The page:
In the extreme west of Sumba lies the increasingly popular Kodi district. Its centre is the village of Bandokodi, well known for the towering roofs that top its traditional houses. It is also one of the main Pasola venues in west Sumba. With your own transport, you can explore the area from Waikabubak, or you can stay in Pero. There are direct buses from Waikabubak to Bandokodi, but they can be hard to find; it’s easy enough to take a bus to Waitabula in the north and then connect to a Kodi service, which should take you all the way to Pero – check the price with a local, as drivers will optimistically ask for many times the real price. Direct buses back to Waikabubak leave Pero around 6am – you should be able to connect back to Waingapu the same day if necessary.

Pero

The only place to stay in Kodi is Pero, a seaside village with a solitary losmen. The village is not constructed in traditional Sumbanese style, but has a quiet charm. Numerous kampung with teetering high roofs and mossy stone tombs dot the surrounding countryside, some only a short walk away. The Homestay Story offers basic rooms, which can get stuffy at night. There are a lot of mosquitoes and no nets are provided, so come prepared. The main surfers’ beach, a desolate long stretch where high waves crash onto the steeply sloping sand, is to the right, but the currents and undertow are ferocious. There’s a more sheltered beach to the left over the river, with a vantage point above for local crowds to gather and gawp as you swim.

The Pasola

By far the best-known and most dazzling festival in Nusa Tenggara, the Pasola is one of those rare spectacles that actually surpasses all expectations. It takes place in Kodi and Lamboya in February and in Wanokaka and Gaura in March; most hotels can give you a rough idea of the date. This brilliant pageant of several hundred colourfully attired, spear-wielding horsemen in a frenetic and lethal pitched battle is truly unforgettable. It occurs within the first two moons of the year, and is set off by the mass appearance of a type of sea worm which, for two days a year, turns the shores into a maelstrom of luminous red, yellow and blue. The event is a rite to balance the upper sphere of the heavens and the lower sphere of the seas. The Pasola places the men of each village into two teams in direct opposition; the spilling of their blood placates the spirits and restores balance between the two spheres. The proceedings begin several weeks before the main event, with villagers hurling abuse and insults at their neighbours in order to get their blood up. The actual fighting takes place on special Pasola fields where the battle has been fought for centuries.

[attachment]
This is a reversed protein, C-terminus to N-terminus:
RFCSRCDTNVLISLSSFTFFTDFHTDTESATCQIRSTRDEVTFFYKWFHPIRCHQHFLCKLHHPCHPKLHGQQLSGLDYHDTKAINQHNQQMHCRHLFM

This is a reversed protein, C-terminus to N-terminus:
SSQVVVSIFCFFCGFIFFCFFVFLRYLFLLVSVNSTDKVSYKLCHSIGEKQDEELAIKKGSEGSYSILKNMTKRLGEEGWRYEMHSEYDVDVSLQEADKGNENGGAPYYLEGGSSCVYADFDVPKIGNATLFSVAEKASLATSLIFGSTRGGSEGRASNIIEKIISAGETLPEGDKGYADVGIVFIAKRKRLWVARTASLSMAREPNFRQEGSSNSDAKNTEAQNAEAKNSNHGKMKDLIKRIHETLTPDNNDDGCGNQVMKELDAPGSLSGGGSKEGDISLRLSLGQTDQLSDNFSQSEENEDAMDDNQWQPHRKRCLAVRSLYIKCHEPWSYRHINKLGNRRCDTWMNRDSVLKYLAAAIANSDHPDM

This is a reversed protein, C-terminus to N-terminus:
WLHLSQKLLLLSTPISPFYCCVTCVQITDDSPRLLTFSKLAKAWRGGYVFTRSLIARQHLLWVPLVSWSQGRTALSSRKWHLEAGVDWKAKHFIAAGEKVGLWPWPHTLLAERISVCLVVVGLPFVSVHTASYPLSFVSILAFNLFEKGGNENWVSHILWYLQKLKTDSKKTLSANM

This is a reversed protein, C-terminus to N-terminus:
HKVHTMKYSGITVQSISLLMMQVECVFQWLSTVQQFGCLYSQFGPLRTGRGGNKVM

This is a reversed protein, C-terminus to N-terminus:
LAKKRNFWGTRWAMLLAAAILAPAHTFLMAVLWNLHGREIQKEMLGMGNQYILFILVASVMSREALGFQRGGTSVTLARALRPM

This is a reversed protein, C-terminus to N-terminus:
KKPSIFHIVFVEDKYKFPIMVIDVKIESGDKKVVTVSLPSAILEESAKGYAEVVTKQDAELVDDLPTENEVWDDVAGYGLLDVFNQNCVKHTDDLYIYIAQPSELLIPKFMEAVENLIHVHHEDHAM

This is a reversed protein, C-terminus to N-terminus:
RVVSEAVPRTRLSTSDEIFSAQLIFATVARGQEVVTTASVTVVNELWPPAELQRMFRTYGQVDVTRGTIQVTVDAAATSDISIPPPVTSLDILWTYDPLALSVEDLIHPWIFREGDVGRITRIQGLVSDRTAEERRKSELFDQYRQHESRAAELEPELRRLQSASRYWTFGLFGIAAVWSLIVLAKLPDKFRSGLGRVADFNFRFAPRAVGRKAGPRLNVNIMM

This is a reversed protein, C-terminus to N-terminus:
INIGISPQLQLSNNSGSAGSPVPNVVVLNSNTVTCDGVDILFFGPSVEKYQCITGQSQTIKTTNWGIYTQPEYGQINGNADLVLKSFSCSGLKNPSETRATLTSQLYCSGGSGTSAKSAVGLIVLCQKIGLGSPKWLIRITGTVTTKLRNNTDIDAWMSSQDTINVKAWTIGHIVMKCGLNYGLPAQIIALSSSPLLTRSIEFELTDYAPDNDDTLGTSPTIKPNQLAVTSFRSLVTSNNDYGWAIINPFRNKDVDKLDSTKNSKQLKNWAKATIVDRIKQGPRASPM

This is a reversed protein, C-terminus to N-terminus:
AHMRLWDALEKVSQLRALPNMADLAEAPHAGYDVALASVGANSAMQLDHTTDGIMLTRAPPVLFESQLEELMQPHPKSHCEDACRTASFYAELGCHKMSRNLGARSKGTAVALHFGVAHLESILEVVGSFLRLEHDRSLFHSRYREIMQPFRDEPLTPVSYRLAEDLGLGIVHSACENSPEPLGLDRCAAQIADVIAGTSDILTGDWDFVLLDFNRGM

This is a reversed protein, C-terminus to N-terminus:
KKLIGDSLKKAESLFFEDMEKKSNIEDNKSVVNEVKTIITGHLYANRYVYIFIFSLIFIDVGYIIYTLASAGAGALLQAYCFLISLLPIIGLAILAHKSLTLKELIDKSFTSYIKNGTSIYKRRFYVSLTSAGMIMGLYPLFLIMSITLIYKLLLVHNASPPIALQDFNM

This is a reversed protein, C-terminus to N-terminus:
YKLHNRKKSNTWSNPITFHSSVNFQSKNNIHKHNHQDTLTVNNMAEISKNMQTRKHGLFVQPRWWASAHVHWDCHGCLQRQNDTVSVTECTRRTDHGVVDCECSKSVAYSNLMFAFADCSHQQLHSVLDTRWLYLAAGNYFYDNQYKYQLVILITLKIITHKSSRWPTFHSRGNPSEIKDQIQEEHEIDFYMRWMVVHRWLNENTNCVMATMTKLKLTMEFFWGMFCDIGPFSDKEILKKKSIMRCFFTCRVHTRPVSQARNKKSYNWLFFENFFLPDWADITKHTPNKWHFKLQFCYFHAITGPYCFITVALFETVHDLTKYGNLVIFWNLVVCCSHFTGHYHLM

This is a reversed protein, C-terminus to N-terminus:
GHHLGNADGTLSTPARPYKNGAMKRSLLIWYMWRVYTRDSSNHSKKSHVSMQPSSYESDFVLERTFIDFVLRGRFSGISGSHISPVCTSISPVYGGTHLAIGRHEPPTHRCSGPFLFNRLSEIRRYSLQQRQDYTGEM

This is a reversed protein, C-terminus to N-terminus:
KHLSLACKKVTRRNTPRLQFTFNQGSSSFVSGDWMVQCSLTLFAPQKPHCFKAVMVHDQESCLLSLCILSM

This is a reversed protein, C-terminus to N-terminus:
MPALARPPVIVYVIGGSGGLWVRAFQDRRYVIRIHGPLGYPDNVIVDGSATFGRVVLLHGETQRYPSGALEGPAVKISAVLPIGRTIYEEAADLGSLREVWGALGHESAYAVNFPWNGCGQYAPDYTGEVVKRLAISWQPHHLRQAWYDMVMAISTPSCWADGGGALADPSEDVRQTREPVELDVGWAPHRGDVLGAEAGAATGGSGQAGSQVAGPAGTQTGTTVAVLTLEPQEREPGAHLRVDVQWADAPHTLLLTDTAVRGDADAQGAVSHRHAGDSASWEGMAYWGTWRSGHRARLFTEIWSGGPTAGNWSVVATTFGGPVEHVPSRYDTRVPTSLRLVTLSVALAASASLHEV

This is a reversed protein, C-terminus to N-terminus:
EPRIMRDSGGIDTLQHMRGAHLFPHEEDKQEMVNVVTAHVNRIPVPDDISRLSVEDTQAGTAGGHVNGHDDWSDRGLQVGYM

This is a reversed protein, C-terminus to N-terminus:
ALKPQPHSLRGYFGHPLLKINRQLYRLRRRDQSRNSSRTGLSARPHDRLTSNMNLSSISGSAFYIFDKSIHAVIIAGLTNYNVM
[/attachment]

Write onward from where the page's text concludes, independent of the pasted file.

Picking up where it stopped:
Waikabubak